Hong Kong security chief issues warning over June 4 anniversary as pro-Beijing groups deny Victoria Park carnival aimed at blocking any vigil

  • Chris Tang says authorities will take ‘resolute action’ against anyone taking advantage of approaching ‘special occasion’ to threaten national security
  • Spokesman for carnival organisers deny three-day event aimed at blocking any possible gathering to mark Tiananmen Square crackdown

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Hong Kong residents gather for the June 4 vigil at Victoria Park in 2019. The event has not been held since that year. Photo: Winson Wong

Hong Kong’s security chief has warned that authorities will take “resolute action” against anyone taking advantage of “a special occasion” to threaten national security as the 34th anniversary of the Tiananmen Square crackdown approaches on Sunday.

The warning by Secretary for Security Chris Tang Ping-keung on Monday came as a pro-Beijing group denied that a carnival it was co-hosting this weekend at Victoria Park, where residents had gathered to mark June 4 in the past, was intended to block any possible commemoration.

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Speaking to the press without naming the June 4 vigil, Tang said: “A very special occasion will arrive in the next few days. Many people might want to take advantage of this special occasion to do things that could threaten national security, such as promoting Hong Kong independence or seeking to subvert state power.

“I would like to tell these people: if you attempt such acts, we will take resolute action, arrest you and charge you if there is sufficient evidence.”

Asked whether it would be illegal for residents to wear black or hold a candle in Victoria Park on Sunday, Tang said authorities would take into account the intention and behaviour of individuals.

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For decades, residents held a candlelight vigil in the park in Causeway Bay every June 4 to remember those killed in the crackdown in Beijing.

The event was organised by the Hong Kong Alliance in Support of Patriotic Democratic Movements of China, which disbanded in 2021, and would regularly attract tens of thousands of residents.

But authorities refused to grant permission for the event in 2020 and 2021, citing the risks to public health posed by the Covid-19 pandemic. No organisation tried to host the vigil in 2022.

Victoria Park in Causeway Bay. Authorities refused to grant permission for the June 4 vigil in 2020 and 2021, citing risks to public health posed by the Covid-19 pandemic. Photo: Xiaomei Chen

In March, three of the alliance’s core leaders were found guilty of failing to assist a police investigation into the group’s suspected violation of the national security law and jailed for four and a half months.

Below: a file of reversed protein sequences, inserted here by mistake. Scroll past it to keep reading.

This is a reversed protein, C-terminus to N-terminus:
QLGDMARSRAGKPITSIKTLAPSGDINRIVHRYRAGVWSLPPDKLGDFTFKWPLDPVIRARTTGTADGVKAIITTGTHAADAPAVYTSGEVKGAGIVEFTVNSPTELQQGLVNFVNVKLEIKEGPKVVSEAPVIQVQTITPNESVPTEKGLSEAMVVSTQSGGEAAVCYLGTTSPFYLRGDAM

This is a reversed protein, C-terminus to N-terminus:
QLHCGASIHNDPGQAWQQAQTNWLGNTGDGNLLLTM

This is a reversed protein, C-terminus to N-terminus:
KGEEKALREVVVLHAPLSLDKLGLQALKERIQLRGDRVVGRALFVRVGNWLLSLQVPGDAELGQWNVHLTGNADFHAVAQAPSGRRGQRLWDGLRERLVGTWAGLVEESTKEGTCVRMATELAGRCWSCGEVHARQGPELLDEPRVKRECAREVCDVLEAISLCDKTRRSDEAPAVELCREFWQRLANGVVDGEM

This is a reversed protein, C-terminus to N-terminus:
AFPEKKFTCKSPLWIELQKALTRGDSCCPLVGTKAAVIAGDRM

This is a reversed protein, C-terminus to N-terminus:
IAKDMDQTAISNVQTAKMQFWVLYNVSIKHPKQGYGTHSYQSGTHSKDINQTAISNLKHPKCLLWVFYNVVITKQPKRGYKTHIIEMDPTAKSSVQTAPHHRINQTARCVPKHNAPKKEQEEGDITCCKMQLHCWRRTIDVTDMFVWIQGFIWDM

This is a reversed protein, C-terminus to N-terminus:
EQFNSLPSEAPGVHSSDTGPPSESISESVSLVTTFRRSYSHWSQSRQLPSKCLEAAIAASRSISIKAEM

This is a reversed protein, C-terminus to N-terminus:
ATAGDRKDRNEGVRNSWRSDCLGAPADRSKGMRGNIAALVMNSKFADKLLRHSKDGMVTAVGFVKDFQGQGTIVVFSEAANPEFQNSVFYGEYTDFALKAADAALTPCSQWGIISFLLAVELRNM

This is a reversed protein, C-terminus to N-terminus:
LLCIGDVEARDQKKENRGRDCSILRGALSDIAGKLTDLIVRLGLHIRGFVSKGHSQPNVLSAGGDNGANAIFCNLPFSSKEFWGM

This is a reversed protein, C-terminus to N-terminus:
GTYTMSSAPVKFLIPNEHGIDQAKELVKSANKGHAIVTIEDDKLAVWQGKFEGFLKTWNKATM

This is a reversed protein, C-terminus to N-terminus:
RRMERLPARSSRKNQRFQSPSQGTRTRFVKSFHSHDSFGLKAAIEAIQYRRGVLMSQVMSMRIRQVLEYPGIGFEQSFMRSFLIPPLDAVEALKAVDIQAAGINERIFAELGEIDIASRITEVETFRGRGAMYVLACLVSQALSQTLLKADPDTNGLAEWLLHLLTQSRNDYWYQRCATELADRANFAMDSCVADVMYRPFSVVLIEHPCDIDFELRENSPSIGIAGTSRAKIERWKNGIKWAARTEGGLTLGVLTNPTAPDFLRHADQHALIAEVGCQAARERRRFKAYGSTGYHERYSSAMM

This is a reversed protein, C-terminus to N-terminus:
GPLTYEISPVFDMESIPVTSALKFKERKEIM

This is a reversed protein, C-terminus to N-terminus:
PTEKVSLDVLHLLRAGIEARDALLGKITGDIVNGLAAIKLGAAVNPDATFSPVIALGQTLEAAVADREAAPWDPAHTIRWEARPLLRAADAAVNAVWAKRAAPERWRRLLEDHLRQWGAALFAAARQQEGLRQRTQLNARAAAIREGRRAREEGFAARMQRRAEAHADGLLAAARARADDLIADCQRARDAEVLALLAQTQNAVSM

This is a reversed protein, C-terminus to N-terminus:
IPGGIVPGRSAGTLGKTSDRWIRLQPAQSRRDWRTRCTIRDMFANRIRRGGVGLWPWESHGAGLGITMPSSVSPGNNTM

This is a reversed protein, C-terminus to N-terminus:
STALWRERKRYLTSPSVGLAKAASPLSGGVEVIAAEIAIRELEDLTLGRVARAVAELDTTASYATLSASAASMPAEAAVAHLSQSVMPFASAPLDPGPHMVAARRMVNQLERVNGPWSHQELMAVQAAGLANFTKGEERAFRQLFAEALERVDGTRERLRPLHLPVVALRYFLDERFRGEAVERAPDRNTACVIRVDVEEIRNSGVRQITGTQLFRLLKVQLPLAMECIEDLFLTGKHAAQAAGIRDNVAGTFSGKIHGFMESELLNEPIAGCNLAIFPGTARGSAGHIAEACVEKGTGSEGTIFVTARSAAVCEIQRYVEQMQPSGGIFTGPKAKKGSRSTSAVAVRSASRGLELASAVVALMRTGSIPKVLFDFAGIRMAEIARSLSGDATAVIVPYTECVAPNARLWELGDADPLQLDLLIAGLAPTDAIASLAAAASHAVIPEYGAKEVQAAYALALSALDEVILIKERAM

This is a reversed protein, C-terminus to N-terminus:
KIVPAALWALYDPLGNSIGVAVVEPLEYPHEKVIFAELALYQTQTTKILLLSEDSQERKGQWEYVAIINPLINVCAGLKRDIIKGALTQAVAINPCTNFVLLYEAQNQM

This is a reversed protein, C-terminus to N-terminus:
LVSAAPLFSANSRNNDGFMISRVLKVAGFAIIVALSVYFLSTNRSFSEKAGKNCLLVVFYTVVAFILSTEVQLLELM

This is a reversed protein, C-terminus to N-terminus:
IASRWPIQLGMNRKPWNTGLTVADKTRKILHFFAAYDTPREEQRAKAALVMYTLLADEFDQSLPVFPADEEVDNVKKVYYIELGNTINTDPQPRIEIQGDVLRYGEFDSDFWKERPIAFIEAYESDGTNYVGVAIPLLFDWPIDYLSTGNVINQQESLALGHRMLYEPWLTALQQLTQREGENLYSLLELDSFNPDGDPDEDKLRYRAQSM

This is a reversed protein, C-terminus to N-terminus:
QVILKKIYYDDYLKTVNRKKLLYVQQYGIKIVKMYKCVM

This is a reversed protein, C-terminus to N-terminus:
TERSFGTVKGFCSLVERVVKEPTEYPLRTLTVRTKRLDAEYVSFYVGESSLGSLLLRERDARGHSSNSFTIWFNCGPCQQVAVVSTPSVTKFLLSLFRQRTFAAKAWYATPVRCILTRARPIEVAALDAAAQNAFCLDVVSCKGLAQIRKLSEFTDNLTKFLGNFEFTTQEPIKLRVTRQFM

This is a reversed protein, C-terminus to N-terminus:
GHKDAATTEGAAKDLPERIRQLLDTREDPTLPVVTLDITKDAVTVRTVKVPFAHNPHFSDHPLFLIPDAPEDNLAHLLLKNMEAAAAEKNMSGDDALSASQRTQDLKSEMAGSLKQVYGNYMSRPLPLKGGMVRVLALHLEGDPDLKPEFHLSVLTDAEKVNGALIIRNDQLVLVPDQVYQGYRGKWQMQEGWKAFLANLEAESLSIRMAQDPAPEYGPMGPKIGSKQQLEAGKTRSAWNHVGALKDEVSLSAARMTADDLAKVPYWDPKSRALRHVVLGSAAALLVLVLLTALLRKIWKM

This year, 26 pro-Beijing federations will jointly host a carnival at Victoria Park from Saturday to Monday. Admission is HK$5 and residents must pay using their stored-value Octopus card.

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Stretching across four football pitches, the event will feature cultural dances and musical performances, as well as about 200 booths selling traditional handicrafts and snacks, according to the organiser.

A spokesman for the organisers on Monday denied the carnival was being held to block other uses of the space.

“The idea had never occurred to us. It is just a coincidence,” said Tang Ching-ho, also the first executive chairman of the Federation of Hong Kong Guangdong Community Organisations.

Members of the groups organising the carnival this weekend met the press on Monday. Photo: Xiaomei Chen

“We hope our carnival can help boost the economy, bring happiness to Hong Kong people and achieve social harmony.”

He added that organisers intended to hold the carnival around the same time as the anniversary of Hong Kong’s handover, which is on July 1.

Tang Ching-ho declined to discuss the security measures authorities would have in place in case of protests or whether they would disallow people wearing clothes or holding props associated with June 4 to enter the carnival venue.

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A police spokesman said the force would not comment on operational deployments or whether the carnival organisers had contacted them for help in managing the crowd.

Richard Tsoi Yiu-cheong, a former key member of the alliance, said he was not aware of any group trying to organise activities to mark June 4 this year.

“[This] is almost impossible given the prevailing political climate,” he said, adding groups had faced difficulties in trying to apply for permission to stage public events in recent months.

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